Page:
Essentially, hacking is a deviously creative problem solving process. As author Josh Linker pointed out, “While hacking can clearly be used for wrongdoing, it can also serve as a powerful model of growth, innovation and success.”
The way you respond when you learn someone’s occupation, hear their political views or behold their fashion choices (“it’s a man-bun”) reflects your frames. Framing, short for frame of reference, shapes how we make sense of a situation. It’s the story we tell ourselves about it.
Want to try some unusually effective approaches to creative thinking?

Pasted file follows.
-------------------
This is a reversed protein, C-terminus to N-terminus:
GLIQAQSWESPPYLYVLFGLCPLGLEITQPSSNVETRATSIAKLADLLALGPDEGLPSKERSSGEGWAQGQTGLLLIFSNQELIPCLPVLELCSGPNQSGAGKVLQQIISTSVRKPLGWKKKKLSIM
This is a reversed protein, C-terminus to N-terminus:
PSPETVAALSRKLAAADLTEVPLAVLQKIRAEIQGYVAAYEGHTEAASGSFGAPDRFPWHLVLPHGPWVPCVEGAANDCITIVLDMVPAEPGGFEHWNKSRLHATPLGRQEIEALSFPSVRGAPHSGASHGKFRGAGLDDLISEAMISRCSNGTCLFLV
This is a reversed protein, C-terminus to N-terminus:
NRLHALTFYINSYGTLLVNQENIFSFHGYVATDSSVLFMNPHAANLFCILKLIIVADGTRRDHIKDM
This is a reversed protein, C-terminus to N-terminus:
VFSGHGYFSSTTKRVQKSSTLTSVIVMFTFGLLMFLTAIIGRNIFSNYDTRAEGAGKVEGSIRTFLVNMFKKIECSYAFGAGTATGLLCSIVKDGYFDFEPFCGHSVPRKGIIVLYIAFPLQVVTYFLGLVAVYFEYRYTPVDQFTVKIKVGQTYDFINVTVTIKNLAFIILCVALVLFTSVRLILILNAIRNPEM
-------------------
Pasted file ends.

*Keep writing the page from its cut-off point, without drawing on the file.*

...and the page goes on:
Jeffrey Baumgartner studied the way “artists, writers, scientists and other creative geniuses” worked and noticed that they rarely followed the rules for brainstorming or creative problem solving (CPS). Instead, they used intentionally unconventional approaches.
They succeeded by using a provocative...